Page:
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Samsung Medison and Intel to Improve Quality of Anesthesia Delivery

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Samsung Medison and Intel come together to improve the quality of anesthesia delivery through Nerve Track, a real time nerve tracking ultrasound that helps anesthesiologists to quickly administer anesthesia by identifying nerves on a patient’s arm.

Samsug’s Medison claims that it can reduce 30 percent of scanning time by leveraging the Intel Distribution of OpenVINO toolkit for computer vision and annotation.

Considering needle-based procedures namely vascular entry and peripheral nerve block, ultrasound-guided regional anesthesia (UGRA) is becoming a norm; although, even with UGRA anesthesiologists may have difficulty to precisely identify nerves since nerves can be smalls as two-millimeters in diameter or to see the needle tip properly.

Nerve Track comes with two benefits where it can identify nerves in real time for anesthesiologists and also tackles any possible complications as it improves the workflow.

“NerveTrack can detect the median and ulnar nerves with good precision over almost the entire length of the forearm. Even if the doctor does not trace from the wrist to the proximal direction, it can shorten inspection time by detecting nerves in real time. It can also detect the ulnar nerve, for example, even though landmarks such as the ulnar artery are not nearby. This type of function could amount to safe needle procedures by separating nerves from surrounding tissues and vessels”, said Professor Jee Youn Moon of Seoul National University Hospital.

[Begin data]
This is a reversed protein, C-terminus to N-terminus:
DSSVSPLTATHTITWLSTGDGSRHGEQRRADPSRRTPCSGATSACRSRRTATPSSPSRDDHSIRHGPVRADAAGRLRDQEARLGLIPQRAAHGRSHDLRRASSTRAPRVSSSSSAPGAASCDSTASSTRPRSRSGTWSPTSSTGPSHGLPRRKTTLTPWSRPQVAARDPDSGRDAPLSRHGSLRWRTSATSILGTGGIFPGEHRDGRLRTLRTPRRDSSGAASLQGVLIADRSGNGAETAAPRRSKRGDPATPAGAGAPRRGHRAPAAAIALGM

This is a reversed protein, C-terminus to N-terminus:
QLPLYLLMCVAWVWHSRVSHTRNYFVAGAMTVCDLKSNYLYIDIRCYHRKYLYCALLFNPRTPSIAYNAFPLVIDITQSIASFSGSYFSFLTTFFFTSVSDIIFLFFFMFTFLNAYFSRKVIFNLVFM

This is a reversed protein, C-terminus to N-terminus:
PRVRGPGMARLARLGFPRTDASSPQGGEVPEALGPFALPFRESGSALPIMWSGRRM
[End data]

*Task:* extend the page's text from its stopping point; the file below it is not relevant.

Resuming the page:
“NerveTrack could help physicians simplify repetitive and time-consuming activities, allowing them to spend more time with their patients,” said Alex Flores, Intel's medical imaging director for health and life sciences.

The device has been developed based on Intel’s OpenVINO, where through interference it can detect and identify the area in which the nerves are located during an ultrasound scan and helps to improve the treatment workflow for anesthesiologists. In addition, the total volume of training data increased by 7x with Intel's OpenVINO CVAT (Computer Vision Annotation Tool), resulting in a 20 percent improvement in accuracy.

“To keep up with the evolving world of healthcare, you need trusted partners and scalable technologies,” said Dr. Won-Chul Bang, responsible for product strategy, Samsung Medison.
“That's why our NerveTrack solution was developed in partnership with Intel. We're using groundbreaking tools to help clinicians detect nerves faster and more reliably, thanks to our combined industry experience and cutting-edge solutions. As a consequence, there is a possibility of reduced risk, improved patient outcomes, and more effective workflows,” he added.

Samsung’s proprietary real time algorithm which detects nerves automatically through ultrasound photos is possible when it requires a huge amount of clinical ultrasound data.

“NerveTrack could help physicians simplify repetitive and time-consuming activities, allowing them to spend more time with their patients,” said Alex Flores, Intel's medical imaging director for health and life sciences. “We're keenly coordinating with Samsung Medison to help boost patient satisfaction and reduce doctor workloads,” he added.

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